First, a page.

Accounting. The last part of any given transaction is also the most important. The Escrow Holder must provide an accounting of where the money deposited by Buyer and his Lender went.
The Escrow Holder collects the Buyer’s downpayment and the Lender’s loan funds. At the closing, using all funds collected, the Escrow Holder pays the Seller’s loans, liens, and Vendor bills approved by parties. Then, and only then, will the Seller’s calculated final net proceeds be released. A final accounting will show exactly what was paid and where every penny has gone. This Closing Statement is used by the parties to declare their income tax.
Every transaction is opened for all the reasons mentioned here, and more. Some transactions are clean and go through smoothly; others may have problems that make the end result more difficult to achieve. Having a knowledgeable Escrow Officer who gives good customer service will make a huge difference.
Conclusion. Why do we need escrow? It is for your protection and peace of mind.
A final video portrays a scenario in which an estranged husband sneakily tries to sell the house by forging his wife’s signature. Granted, the script may be depicted in excess, but the point is, things like this do happen in real life, and the more distressed the economic times, the more we see strange things going on.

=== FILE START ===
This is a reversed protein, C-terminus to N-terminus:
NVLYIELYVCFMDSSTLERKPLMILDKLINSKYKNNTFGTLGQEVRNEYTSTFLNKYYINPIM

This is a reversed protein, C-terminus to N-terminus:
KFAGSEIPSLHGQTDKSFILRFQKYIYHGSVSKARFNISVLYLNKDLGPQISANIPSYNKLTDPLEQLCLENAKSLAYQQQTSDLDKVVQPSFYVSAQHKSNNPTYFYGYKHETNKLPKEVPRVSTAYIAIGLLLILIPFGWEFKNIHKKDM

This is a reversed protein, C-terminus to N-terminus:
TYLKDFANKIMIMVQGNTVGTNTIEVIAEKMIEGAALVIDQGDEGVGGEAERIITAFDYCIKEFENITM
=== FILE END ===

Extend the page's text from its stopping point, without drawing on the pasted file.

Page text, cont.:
Juliana Tu, CSEO, CEO, CBSS, CEI, SASIP
Good news! “The Art of Escrow” is out! Look for it on www.amazon.com!
The Art of Escrow:
The Fight For Your American Dream and the Pursuit of Homeownership
Available now at Amazon.com
- Mechanics Lien - October 7, 2019
- Are You a Foreigner and Need to Know About U.S. FIRPTA Withholding Laws? - February 20, 2019
- When the FIRPTA
Withholding Goes Wrong - February 20, 2019
- Is Your Property Ownership
In Good Shape? - January 15, 2019
- When Reconveyance Issues Pop Up… - December 6, 2018